Book Review: Lies and the Lying Liars Who Tell Them by Al Franken (2003)

I bought this book as a four books for four bucks selection from Quality Paperback Club, as the soft covers do less damage to the walls and furniture when I read, hm, opposing viewpoints. So that’s why I paid over a quarter for this book, and my bookshelves and floor appreciated the comfortable soft binding.

In spite of Al Franken’s best efforts, I learned two things from Al Franken’s book:

  1. It’s important to remember, when someone tells you something, a fact or set of facts is being relayed to you through the prism of the teller’s experience and interpretation, and your miles may vary; that is, when someone tells you something happened, remember to seek out other sources for a richer context of any event. Hey, even if you’re present. More knowledge will lead to better judgment.
  2. Al Franken is so full of excrement his hair should be brown? It is? My point, exactly!

Franken slaps around the label of liar widely. According to Franken’s definition, anyone who builds an argument by presenting any group of facts in a light to build to a conclusion, unless that conclusion is Franken-approved, it’s a LIE. Say that Walter Mondale chaired a committee that issued a report that concluded something, and you’re a LYING LIAR who tells LIES if you don’t say Mondale disagreed with the report. Got that? To avoid the LYING LIAR who tells LIES tag, which Franken would build into HTML 6.0 for his convenience, one must not only tell facts, but one must tell all facts, in all contexts.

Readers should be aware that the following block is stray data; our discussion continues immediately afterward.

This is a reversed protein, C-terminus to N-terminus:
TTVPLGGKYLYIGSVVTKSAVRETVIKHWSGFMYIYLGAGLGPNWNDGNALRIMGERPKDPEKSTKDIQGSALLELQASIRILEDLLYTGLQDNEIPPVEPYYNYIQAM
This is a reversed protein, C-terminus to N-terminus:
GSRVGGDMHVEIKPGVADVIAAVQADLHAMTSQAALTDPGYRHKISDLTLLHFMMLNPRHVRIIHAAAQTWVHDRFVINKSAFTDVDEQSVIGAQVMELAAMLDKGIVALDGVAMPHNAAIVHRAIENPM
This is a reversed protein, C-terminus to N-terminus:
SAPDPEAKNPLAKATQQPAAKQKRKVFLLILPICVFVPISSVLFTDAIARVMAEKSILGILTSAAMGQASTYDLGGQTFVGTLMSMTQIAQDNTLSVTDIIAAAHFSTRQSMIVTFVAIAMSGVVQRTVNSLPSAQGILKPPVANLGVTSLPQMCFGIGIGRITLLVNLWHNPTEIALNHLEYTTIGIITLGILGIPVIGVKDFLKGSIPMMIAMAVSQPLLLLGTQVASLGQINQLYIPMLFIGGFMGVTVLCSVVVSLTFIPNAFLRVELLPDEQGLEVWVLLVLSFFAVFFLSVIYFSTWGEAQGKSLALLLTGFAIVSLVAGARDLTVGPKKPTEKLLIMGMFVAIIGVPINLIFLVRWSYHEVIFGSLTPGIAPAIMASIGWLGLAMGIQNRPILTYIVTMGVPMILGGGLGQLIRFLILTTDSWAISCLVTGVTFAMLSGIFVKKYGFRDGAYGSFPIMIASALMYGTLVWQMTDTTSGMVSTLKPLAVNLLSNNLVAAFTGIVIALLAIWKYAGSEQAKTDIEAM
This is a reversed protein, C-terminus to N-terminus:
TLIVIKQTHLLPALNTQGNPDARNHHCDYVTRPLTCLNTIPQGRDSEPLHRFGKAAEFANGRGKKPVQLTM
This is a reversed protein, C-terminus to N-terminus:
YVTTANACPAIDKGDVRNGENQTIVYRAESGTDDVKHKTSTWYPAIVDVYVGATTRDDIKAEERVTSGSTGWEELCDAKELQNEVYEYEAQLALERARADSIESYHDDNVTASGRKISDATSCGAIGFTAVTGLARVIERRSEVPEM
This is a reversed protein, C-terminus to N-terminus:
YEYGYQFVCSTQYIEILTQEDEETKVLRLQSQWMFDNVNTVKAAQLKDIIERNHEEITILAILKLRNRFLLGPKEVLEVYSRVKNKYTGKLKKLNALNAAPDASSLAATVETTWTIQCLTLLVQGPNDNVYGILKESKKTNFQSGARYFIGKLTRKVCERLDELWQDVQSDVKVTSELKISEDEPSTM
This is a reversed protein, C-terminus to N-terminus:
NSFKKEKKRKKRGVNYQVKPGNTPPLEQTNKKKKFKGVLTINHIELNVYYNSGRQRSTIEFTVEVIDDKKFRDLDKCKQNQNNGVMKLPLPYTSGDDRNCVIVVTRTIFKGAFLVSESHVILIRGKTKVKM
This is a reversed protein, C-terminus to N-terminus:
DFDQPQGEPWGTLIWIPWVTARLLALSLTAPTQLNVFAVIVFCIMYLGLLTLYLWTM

Let’s illustrate:

Prosecutors?  

LYING LIARS who tell LIES
Defense attorneys?  

LYING LIARS who tell LIES
Debate teams?  

LYING LIARS who tell LIES
Philosophers?  

LYING LIARS who tell LIES
Grad student writing theses?  

LYING LIARS who tell LIES

You get the idea.

Franken illuminates, inadvertently but gleefully, the poison infecting our political discourse; a lack of empathy for people with other viewpoints, a recognition that perhaps we share common ground and we can discuss, even argue, our viewpoints honestly. Nah, never mind, anything with which we disagree is mendacity on the part of those with whom we disagree.

Franken likes to posit himself as an answer to Bill O’Reilly, Ann Coulter, George Bush, The National Review, Sean Hannity, and other popular commentators on the other side of the political divide. Unfortunately, he lacks one component they do: they’re arguing in good faith, even when they stoop to fire-and-brimstone rhetoric.

Franken’s book is so over the top in its own mistruths that I couldn’t stand it. Part canard, it recycles some of the basic talking points of George W. Bush’s opposition without reflection, but not without invective. In other places, it blatantly presents its own misrepresentations; I particularly disliked the imaginative “Operation Chickenhawk” chapter, which imagined a mission in Vietnam led by John Kerry featuring a platoon comprised of Republican leaders who did not serve. An underground campus literary magazine would reject the piece if submitted by a college sophomore, but since it’s Al Franken, it’s worth printing in a book? Jeez, at least Motley Crue’s filler material was sophomoric and prurient.

If pressed, undoubtedly Franken would respond that he’s a comedian, not a thinker. That’s a convenient cop-out. Sorry, Al, if you want to play, you’ve got to be subject to all the reasoned scrutiny I can muster after a couple beers. I give you an F, for Farce. Farce you.

I mean, to take this book seriously as a political statement would be like taking financial advice from Triumph the Comic Insult Dog.